I hate marriage advice.
Mostly because it all sucks. But really because it’s usually shoved down your throat by someone who’s own marriage is less than appetizing.
Someone once told me – just keep his balls empty & his belly full.
So let’s think of my below marriage advice as more of…. marriage suggestions. Because here’s the thing (the most important thing); no one can tell you what will or won’t work for your marriage.
I also should tell you that I am married and my marriage is by no means perfect. We are two human beings that are really good at being human. I don’t talk about my marriage, at all really, on social platforms (including this one) – because it’s an aspect of my life that I’ve chosen to keep mine. Sharing the details of my marriage now would take away from the book that I’m writing for you to read later. But it’s important to me to share with you some of the wisdom that I’ve gained as a young wife and I feel like I can do that objectively, without sharing – just yet – how I’ve arrived there.
One more thing – I also hate the word “spouse,” so for the sake of this post we will sub “your spouse” with “your other”
- When your other starts to speak, put your phone down and give them your attention. This is inspired by Ed Mylett (who is amazing, by the way). This small commitment goes a long way.
- NEVER correct your other in front of others. It’s never worth it and it can always wait until you’re alone.
- Never let a barista know your other better than you do; know each other’s top 3 coffee orders off by heart. Just trust me.
- Stop bashing your other to other people. When you complain or put down your other, you’re basically complaining about or putting down yourself.
- Let go of “shoulds” and replace them with COULD. Your other should take the garbage out or they could take the garbage out? Removes expectations and creates opportunities.
- Marriage is nothing without YOU. It is so so so so so important to constantly work on yourself, be self-aware (how you’re acting, how you’re coming off, the reaction you give when your other comes home from work, how you’re communicating your needs, etc), practice self-love and self-care, be working towards your goals and purpose and to be having your needs met (not just meeting needs).
- Keep in mind that you and your other grew up in two totally different households with two different sets of parents, different diets, different experiences, different finances, different thought patterns, different rules – it will take lots of time to dissolve childhood habits and develop together habits.
- You’re partners in life because two is better than one. You’ve gotta be willing to pick up the slack & carry the weight when your other is going through a funk. Without resentment later.
- Make your own rules for your own marriage. There are zero guidelines that you actually have to follow.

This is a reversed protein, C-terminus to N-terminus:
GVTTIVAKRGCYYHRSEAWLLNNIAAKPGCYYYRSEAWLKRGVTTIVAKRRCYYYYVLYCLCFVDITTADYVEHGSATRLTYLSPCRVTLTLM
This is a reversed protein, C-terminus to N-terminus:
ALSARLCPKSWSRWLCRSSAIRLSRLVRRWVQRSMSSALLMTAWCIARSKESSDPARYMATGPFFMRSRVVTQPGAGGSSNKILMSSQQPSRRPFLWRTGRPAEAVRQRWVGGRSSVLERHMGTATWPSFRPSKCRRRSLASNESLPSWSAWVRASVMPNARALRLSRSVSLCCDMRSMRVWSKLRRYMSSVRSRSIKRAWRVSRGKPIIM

- Don’t look happier on social media than you actually are in real life. This one got me in trouble… I used to post a lot about my other and I… and we looked perfect. Not only did it portray something to the people in my life that wasn’t true, it set the bar really high for ourselves and created a lot of pressure. When our marriage started to fall apart, the one & only response that I received from those that were peering in from the outside was “but you looked so happy…”
It’s not their fault, we did look happy. And maybe we were genuinely happy in most of the photos that I would post. But overall as a whole it was unhealthy. I took about a two year detox from posting pictures of/with my other, which really pissed people off (oops).
But really, the same goes for comparing your relationship to other’s that you admire. No one is posting their messy midnight meltdowns & screaming matches, their financial struggles, their family grudges, their fertility struggles, their drug problems, their seasons of wanting to divorce and/or their seasons of uncertainty, doubt, fear, trust issues. You name it – it’s locked up behind doors that you don’t get to see into. Nor should you get to.
The truth is – your marriage is yours. It is absolutely the most unique relationship that you will ever have. It is not your identity, you still have to create a life within your marriage. But it is a big deal & it is a huge part of your life. It demands that you soak in the highs and hold on tight to each other through the lows (as in all of the lows, like the lowest of lows). How you choose to do that is up to you & your other. Not your mom. Not your best friend. Not your pastor. Not me. And certainly not the anticipation of what other’s will think.
The most fruitful of marriages don’t feel the need to explain why they do what they do or justify the choices that they’ve made. Because it’s working and there is simply no time to entertain why.
I hope these suggestions are helpful to you as you find yourself navigating marriage. I’ve never experienced something quite like it. While it really does require all of you, it is a really awesome and beautiful experience to share your life with another.